Quicker checks for low-risk passengers will make traveling a bit less annoying
With its latest effort to ease security checkpoint hassles, the Transportation Security Administration deserves credit for finally starting to ease some of the burden of flying while maintaining public safety.
That, in itself, is worth noting. Especially for weary travelers who have had to disrobe to varying degrees as they go through security lines. Not to mention the added embarrassment of having to pass through a body scanner that leaves little to the imagination for some unfortunate agent glued to a video screen in a far-off room.
Relief is on the way in the form of a program just announced by the TSA that will speed some low-risk travelers through security lines. The program is on top of the expanded pre-checks just approved for Buffalo Niagara International Airport.
The programs are part of TSA Administrator John S. Pistole’s efforts to redirect his agency’s focus toward those who appear to pose the greatest threat to safety. About 450,000 passengers a day will be eligible for speedier passage through the airport checkpoints. These lucky people will not have to take their shoes or coats off. They will not have to dig out their laptops and may not have to turn their pockets inside out.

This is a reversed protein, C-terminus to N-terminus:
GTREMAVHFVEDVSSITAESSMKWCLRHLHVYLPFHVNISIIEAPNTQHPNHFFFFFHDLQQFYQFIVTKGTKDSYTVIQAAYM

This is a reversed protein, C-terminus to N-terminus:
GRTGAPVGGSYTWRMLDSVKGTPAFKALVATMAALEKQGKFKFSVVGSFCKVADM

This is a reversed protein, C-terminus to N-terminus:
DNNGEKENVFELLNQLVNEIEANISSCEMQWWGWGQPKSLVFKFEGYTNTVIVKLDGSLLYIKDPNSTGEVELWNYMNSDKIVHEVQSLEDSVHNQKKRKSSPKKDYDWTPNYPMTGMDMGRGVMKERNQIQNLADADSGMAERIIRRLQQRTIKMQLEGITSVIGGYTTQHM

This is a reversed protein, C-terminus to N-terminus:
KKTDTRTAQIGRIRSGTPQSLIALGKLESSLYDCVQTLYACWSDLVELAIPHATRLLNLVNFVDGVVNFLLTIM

It gets better. There is no cost for participating, unlike Pre-Check’s $85 fee. And, believe it or not, no personal information will be required beyond what is provided when someone books a flight: name, date of birth and gender. Pre-Check requires a screening process and fingerprinting.
In an age where more and more personal information is being required for almost every activity, the TSA’s move to simplify matters is notable.
The downside to this very newest program may be its randomness. Passengers will not know they have been selected for the faster lines until they receive their boarding pass or, in some cases, when they reach the security checkpoint. Those selected will be directed to the lines for Pre-Check passengers.
The tragedy of 9/11 spurred the need for increased security measures that led to the creation of what is often a frustrating process for air travelers – although the security is probably appreciated by most passengers. The new random selection for those passengers determined to be low security risks is a travel lottery anyone would covet and honest travelers deserve.
Published: September 20. 2013 6:00AM
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